The Birmingham City Commission will have more time to think about revoking South Bar's liquor license, after a last-minute memo prompted commissioners to postpone a public hearing on the issue Monday night.
City commissioners were originally scheduled to hold a public hearing Monday night, during which they would consider asking the Michigan Liquor Control Commission (MLCC) to revoke South Bar's liquor license after a series of public safety incidents at the former downtown bar and restaurant.
After a second shooting by bar patrons on July 16, the two-year-old bar closed its doors the next day. The first shooting occured on April 2, when a Redford woman discharged a gun in the midst of a fight outside Einstein Bros Bagels.
However, before the public hearing could begin Monday night, South's attorney Kelly Allen requested the hearing be postponed so that commissioners could thoroghly read a new memo submitted to them late last week.
Attorney: liquor license in escrow, landlord agrees to conditions for new tenants
According to Allen, the liquor license is owned by Woodward Tap, Inc., which is co-owned by South Bar's former owners Steve Puertas and Joseph Spadafore.
However, Allen said the original liquor license stipulated that if South Bar defaulted on its lease, the license would be transferred to James Nicholas Enterprises, an organization owned by the building's landlord, Jim Esshaki.
After the shooting and subsequent closing of South, Allen — who also represents Esshaki at James Nicholas Enterprises — said Esshaki filed eviction proceedings in 48th District Court.
In addition, since South defaulted on its lease, the liquor license went into escrow as of Aug. 9. On that date, Allen the license also began the transfer process from Woodward Tap to James Nicholas Enterprises.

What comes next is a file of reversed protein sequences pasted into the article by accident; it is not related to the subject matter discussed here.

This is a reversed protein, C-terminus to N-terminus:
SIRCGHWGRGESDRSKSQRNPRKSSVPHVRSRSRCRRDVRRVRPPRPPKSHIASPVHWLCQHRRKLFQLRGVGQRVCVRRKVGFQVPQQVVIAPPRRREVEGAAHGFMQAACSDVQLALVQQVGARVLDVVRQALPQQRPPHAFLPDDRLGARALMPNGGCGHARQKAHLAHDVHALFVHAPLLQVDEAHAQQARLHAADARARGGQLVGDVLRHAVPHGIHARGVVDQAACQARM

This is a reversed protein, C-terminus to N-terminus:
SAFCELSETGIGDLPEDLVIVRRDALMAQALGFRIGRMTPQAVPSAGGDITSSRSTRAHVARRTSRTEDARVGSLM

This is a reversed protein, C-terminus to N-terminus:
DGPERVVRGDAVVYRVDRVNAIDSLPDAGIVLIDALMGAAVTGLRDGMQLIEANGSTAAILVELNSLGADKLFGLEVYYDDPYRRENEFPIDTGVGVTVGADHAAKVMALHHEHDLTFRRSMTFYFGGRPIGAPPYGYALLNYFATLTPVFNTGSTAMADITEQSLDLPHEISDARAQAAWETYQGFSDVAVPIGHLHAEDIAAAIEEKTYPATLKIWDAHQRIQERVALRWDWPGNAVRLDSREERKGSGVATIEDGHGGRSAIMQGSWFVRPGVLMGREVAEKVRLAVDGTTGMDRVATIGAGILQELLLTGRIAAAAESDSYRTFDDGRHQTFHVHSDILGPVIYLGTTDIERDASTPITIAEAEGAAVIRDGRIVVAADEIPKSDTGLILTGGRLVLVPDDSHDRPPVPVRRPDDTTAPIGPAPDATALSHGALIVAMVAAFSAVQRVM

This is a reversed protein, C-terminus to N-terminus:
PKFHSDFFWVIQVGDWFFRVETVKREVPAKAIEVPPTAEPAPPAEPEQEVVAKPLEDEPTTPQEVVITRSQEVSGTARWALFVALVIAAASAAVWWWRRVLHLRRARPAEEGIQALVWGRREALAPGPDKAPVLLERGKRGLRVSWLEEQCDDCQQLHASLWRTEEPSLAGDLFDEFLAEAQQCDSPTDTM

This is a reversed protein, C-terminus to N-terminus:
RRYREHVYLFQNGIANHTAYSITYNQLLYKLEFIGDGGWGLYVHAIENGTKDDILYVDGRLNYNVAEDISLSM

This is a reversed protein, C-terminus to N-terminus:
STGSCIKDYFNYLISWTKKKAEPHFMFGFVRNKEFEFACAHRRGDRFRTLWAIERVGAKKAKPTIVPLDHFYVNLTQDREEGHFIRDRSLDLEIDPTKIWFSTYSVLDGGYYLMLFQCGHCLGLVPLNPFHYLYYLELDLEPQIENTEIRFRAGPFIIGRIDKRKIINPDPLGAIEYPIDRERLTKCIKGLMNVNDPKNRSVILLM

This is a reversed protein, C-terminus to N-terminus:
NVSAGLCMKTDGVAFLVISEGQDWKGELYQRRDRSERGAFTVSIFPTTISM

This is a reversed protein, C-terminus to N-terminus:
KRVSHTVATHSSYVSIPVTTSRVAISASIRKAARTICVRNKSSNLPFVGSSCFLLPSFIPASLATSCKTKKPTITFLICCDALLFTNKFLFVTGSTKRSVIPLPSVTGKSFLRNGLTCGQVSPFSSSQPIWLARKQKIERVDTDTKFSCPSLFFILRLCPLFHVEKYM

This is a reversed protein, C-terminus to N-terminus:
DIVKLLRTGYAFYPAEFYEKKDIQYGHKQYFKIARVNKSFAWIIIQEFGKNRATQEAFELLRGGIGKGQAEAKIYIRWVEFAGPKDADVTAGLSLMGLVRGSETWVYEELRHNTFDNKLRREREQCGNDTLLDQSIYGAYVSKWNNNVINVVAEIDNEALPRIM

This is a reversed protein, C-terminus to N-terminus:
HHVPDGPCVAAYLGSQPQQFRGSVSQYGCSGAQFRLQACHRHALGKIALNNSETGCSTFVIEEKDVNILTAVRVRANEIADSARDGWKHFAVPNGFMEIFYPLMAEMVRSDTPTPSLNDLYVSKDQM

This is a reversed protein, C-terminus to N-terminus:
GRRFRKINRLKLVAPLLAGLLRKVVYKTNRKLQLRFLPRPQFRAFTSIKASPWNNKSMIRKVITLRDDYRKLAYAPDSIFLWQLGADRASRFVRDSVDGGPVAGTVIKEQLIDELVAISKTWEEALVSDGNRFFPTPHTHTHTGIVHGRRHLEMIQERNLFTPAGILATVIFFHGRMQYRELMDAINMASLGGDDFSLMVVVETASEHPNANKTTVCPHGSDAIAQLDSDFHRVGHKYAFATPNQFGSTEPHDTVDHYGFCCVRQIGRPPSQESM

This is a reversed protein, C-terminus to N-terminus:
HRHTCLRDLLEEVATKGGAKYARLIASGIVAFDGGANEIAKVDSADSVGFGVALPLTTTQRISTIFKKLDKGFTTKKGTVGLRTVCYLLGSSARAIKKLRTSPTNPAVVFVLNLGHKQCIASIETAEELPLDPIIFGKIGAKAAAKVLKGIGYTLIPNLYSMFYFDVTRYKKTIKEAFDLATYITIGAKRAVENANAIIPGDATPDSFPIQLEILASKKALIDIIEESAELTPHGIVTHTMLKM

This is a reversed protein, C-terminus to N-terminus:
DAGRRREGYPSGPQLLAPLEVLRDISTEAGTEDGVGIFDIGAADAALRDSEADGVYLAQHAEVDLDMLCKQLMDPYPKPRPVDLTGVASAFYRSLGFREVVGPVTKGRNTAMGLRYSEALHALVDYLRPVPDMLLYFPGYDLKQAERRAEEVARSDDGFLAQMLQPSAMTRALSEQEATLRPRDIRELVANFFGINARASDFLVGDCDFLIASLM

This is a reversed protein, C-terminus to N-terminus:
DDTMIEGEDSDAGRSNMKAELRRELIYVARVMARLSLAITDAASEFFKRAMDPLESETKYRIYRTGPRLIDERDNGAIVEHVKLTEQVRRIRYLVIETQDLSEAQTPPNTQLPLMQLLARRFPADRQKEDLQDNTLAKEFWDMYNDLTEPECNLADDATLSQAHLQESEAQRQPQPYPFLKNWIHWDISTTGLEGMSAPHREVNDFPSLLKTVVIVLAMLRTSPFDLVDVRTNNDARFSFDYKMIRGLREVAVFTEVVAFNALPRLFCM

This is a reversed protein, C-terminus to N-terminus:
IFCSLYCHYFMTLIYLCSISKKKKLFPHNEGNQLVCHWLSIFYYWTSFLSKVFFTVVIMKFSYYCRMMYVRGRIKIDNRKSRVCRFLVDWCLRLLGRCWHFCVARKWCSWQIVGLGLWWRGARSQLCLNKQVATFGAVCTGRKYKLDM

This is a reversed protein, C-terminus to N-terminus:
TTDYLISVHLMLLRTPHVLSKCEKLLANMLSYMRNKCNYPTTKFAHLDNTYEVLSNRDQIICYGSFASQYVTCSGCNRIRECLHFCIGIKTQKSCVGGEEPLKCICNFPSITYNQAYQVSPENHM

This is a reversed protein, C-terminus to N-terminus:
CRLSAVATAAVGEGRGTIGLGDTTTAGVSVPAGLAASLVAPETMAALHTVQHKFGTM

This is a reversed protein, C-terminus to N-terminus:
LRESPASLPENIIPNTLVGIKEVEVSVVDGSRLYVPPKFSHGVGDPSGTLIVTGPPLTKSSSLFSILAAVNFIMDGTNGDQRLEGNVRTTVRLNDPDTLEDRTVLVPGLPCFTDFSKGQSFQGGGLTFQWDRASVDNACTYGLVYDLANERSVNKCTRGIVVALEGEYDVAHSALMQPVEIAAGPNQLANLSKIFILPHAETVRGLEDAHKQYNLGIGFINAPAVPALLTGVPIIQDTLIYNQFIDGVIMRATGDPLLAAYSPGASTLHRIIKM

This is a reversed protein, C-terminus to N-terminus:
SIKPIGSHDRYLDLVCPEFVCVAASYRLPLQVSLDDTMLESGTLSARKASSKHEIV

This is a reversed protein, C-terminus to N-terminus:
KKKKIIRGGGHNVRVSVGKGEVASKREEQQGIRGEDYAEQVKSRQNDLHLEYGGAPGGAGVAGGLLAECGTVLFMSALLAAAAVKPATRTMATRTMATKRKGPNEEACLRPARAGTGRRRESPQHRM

According to Allen, even though her clients want the public hearing postponed, South Bar isn't coming back.
"South is done," she said. "It wasn't an easy decision but it was the right decision, in my opinion."
Allen said Esshaki is currently maintaning and marketing the space, and "taking a beating financially," she added. She said Esshaki currently recieves three to four callers interested in the space per day.
Should the city decide not to revoke the license, Allen said Esshaki would move forward on bringing in a new tenant under the following conditions:
- South Bar would never re-open
- Any new business would not be allowed to operate a nightclub
- Any new business would be subject to a Special Land Use Permit (SLUP)
- The city can divide the lease — or, divide up the space — if it so chooses
- Any new business that wants an entertainment or dance permit would have to come before the city
"We are asking for a deep breath here," said Allen.
Postponing the issue a 'clever ploy,' resident says
City commissioners were in favor of caution Monday night, agreeing to postpone the public hearing to Aug. 27 so as to have more time to go over Allen's memo and requests.
"Ultimately, it might be a better deal for the city (if we postpone)," said Commissioner Gordon Rinschler. "We need time to digest a very complicated situation."
"I don't see the hurry in rushing the issue," City Manager Bob Bruner added. "South isn't going to re-open."
Commissioner Scott Moore said he's willing to postpone, but he is anxious to close this matter for good.
"All of us are reluctant to postpone this matter. We're residents and we've been living this too," Moore said. "Because health, safety and welfare trumps private interests at every pont."
Still, various residents at the meeting Monday were disappointed the issue was postponed. Resident and retired educator Mary Ryan Taras said postponing the hearing to Aug. 27 — the week of Labor Day — was a "clever ploy."
"We have spoken to this issue," she said. "We don't want another establishment here. We want (the liquor license) revoked."